Full-ride scholarships are rare, and unless you’re one of the top players in the nation, you should expand your search to learn about every opportunity available.
Division I schools have a reputation, and it’s a good one. Televised games, sponsored gear, preferential treatment. But is it really true? Is DI really the best division out there? Let’s take a look.
Read more: The difference in the college division levels
DI IS COMPETITIVE — BUT SO ARE THE OTHER DIVISIONS
According to the NCAA, nearly eight million students currently participate in high school athletics, and only about 480,000 compete as NCAA athletes. Less than 2 percent of high school athletes (1 in 54) went on to play at NCAA DI programs for the 2016-17 school year.
However, an even smaller amount — 1.3 percent to be exact — went on to compete at the Division II level. Overall, most college athletes compete at the Division III level.
This all adds up when you look at the number of programs; across the country, there are 347 DI programs, 312 DII programs, and 442 DII programs.
But the point is that student-athletes who are unfamiliar with DII programs shouldn’t assume it’s easier to get roster spots compared to DI.
James Walton, NCSA recruiting coach and former DII college athlete, explains that there is overlap in every division.
“I would constantly see athletes with Division I ability on the football field and on the track,” he says. “Being in the conference I was in (MIAA) allowed me to compete against the best-of-the-best in Division II, and I believe that was a big factor in the success I had in my sports.”
Read more: Discover what DII athletics are really like
Another great example is the NAIA: Top conferences are usually compared to DII programs. Joe Leccesi, an NCSA Recruiting Coach, was a former coach at one the top NAIA programs and recalls beating DII programs they competed against. “The players may be an inch shorter or a step slower than DI players, but the competition is great,” he said.
DI MAY NOT BE THE BEST FOR SCHOLARSHIPS
Not only can you find competitive opportunities outside of DI, but you can also may find more scholarships. Recent data from the NCAA shows that 59 percent of DI student-athletes receive some form of athletics aid, 62 percent of DII student-athletes receive some form of athletics aid, and 80 percent of DIII student-athletes receive some form of academic grant or need-based scholarships.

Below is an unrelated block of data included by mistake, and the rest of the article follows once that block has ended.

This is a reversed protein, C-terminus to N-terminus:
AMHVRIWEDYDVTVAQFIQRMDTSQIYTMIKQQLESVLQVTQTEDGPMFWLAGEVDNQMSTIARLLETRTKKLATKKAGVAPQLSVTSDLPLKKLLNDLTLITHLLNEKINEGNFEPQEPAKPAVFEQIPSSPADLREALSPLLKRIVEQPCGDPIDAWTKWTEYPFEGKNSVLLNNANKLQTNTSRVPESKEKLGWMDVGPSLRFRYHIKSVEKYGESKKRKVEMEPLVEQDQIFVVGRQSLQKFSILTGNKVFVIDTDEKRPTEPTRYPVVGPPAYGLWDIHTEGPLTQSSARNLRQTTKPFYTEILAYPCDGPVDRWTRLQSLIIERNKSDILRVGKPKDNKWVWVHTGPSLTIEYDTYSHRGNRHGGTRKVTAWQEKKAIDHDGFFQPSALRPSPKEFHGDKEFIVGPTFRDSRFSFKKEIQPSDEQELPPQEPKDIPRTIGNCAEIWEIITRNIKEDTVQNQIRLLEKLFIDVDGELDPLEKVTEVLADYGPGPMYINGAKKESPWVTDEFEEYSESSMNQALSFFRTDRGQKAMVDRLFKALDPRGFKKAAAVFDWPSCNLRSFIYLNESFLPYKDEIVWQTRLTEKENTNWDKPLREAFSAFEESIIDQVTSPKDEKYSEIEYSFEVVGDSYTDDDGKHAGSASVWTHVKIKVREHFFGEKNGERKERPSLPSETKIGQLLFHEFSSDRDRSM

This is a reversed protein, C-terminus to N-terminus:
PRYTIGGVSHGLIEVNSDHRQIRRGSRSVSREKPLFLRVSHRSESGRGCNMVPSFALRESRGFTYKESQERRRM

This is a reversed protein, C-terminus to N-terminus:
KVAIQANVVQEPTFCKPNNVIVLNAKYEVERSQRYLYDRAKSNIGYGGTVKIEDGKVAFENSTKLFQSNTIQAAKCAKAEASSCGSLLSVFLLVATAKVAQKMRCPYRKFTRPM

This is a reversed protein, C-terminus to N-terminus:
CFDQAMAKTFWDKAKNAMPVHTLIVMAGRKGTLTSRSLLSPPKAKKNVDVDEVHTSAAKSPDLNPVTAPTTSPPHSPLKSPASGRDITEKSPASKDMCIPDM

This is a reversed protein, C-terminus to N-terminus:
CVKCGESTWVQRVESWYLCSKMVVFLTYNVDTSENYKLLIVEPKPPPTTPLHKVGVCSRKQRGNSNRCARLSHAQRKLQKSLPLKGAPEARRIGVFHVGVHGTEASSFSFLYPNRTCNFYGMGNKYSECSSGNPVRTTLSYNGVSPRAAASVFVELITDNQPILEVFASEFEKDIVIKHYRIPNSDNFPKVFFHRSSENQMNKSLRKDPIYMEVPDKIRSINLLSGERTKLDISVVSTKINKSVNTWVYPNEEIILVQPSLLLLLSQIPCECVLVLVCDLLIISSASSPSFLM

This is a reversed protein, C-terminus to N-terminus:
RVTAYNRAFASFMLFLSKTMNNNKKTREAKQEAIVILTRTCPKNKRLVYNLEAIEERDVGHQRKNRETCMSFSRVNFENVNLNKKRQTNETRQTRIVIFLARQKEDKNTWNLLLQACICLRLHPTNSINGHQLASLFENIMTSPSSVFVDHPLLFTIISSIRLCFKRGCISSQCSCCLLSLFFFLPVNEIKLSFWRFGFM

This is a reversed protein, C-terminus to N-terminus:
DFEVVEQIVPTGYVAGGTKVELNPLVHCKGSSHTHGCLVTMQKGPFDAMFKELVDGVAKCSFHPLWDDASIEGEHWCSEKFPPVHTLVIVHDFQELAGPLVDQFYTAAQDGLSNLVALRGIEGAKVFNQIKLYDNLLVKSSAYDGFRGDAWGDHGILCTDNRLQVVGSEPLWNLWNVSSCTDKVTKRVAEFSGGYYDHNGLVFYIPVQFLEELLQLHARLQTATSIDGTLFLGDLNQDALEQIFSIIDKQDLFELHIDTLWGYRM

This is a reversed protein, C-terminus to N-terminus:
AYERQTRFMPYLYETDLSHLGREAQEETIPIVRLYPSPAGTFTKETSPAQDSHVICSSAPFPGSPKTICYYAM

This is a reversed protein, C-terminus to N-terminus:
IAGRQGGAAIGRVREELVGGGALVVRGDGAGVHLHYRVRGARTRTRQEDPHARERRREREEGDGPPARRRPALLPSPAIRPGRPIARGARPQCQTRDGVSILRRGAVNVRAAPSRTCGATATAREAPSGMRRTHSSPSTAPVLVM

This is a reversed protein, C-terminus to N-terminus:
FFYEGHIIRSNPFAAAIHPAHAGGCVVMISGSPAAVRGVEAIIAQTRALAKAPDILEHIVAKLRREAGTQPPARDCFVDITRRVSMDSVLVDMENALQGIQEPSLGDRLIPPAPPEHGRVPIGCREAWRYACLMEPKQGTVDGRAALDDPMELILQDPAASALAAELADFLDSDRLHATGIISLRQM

Read more: Do DIII schools give scholarships to athletes?
If your main reason for competing in college sports is so you can pay less for college, then DI may not be the best division for you. Full-ride scholarships are rare and unless you’re one of the top players in the nation, you should expand your search to learn about every opportunity available.
DI IS NOT GOOD FOR ME Because of the Time Commitment
Another major difference between DI and the other divisions is the amount of free time you’ll have outside of your sport. Competing in a DI sport is considered a full-time job. From the beginning of your day to the end, your college experience will revolve around when you train. Even in the offseason, you’ll be expected to be on campus to practice. Kristin Heidloff, an NCSA Recruiting Coach and a former Division I athlete, recalled the longest winter break she ever had — five days.
So, it’s important to keep in mind that your college experience goes beyond your sport. Every division has something different to offer. DIII and NAIA programs tend to be smaller schools, while DI colleges often enroll the most students. And DII may provide you with the opportunity of playing all four years, while at a D1 program, you may be benched for the first three. Consider every factor that matters to you.
It turns out there is no universal “best” division when it comes to college athletics. Picking the school and program that matches your academic, athletic and personal preferences is what’s best for you. And you shouldn’t doubt that for a second.
Read more: How to find your best college match